for National Geographic News
In what could be the richest deep-sea treasure ever found, explorers last week pulled up hundreds of thousands of colonial-era coins from a shipwreck in the Atlantic Ocean.
The silver and cold coins could fetch as much as 500 million U.S. dollars, some experts predict.
But now, Odyssey Marine Expeditions, the Florida-based company that discovered the coins, could face a run for their money.
Spain may present a legal challenge over salvage rights to the vessel and ownership of any artifacts on the ship—including the coins.
Washington, D.C. attorney James A. Goold said today he has notified Odyssey that Spanish laws regarding salvage and possession of the contents of sunken Spanish ships may be applicable to this shipwreck.
Goold, who is with the firm Covington and Burling, said he has also asked Odyssey for information about the identity of the ship and its cargo.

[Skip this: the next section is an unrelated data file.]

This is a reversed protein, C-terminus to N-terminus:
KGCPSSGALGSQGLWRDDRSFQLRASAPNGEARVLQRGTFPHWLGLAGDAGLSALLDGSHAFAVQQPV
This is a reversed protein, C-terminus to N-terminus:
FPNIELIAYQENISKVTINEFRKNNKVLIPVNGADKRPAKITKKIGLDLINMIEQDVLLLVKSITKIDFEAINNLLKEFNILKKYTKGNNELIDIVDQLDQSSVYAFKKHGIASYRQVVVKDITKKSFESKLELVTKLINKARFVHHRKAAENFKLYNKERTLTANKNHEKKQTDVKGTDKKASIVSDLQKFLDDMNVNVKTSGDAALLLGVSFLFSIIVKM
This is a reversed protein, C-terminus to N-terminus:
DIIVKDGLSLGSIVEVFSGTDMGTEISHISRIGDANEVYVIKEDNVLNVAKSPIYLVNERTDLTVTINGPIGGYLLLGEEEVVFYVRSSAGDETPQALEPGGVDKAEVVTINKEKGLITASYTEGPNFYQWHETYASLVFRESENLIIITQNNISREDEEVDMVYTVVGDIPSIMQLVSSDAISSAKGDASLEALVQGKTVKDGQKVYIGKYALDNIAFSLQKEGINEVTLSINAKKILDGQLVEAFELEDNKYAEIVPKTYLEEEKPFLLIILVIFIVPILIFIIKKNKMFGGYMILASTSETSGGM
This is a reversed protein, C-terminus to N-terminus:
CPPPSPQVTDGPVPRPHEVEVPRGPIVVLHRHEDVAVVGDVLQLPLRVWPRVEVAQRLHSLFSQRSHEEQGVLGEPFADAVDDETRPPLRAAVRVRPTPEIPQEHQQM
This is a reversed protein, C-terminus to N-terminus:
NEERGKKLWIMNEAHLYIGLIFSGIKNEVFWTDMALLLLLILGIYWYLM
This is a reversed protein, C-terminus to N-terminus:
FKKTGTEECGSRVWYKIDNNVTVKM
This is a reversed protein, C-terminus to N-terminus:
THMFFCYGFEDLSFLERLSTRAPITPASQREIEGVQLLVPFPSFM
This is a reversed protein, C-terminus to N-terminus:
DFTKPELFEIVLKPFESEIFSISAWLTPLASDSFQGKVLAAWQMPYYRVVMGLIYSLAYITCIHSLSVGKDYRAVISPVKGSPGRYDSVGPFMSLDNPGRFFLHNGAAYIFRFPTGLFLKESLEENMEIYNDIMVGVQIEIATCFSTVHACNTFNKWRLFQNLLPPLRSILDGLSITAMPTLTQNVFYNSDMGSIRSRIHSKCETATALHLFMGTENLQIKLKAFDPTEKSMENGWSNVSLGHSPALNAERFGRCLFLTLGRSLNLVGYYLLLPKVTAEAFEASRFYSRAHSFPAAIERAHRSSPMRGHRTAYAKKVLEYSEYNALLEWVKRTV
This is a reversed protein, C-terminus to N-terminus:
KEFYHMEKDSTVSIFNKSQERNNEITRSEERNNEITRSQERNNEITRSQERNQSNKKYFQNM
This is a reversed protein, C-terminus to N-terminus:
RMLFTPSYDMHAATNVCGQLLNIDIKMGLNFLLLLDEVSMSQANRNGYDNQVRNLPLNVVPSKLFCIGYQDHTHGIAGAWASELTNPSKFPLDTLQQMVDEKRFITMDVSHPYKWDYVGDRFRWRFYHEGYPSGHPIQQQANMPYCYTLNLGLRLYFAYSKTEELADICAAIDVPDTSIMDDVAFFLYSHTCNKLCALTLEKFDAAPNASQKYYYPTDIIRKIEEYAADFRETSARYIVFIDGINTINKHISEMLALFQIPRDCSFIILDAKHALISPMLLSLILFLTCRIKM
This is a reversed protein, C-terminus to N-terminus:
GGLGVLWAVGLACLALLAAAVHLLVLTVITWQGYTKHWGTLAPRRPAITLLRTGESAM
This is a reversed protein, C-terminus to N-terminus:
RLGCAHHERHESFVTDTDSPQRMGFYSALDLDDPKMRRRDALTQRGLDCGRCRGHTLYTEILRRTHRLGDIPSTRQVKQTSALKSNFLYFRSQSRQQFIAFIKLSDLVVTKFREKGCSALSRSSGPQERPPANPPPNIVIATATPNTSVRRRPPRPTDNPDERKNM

But the company plans to keep the location under wraps, and Natja Igney, a spokesperson for Odyssey, said she could not respond today to questions about the ship.
The company—which is still uncertain of the ship's nationality, size, and age—has coined itBlack Swan.
George Bass, a retired professor of underwater archaeology at Texas A&M University told National Geographic News he understands why Odyssey is keeping the location of the Black Swan secret.
But he is concerned that other details haven't been disclosed.
"There may be a reason, but that's not the way scholars would deal with it," Bass said.
Bass said a shipwreck such as the Black Swan would be handled very carefully by professional underwater archaeologists, who might take years to fully excavate and interpret a site.
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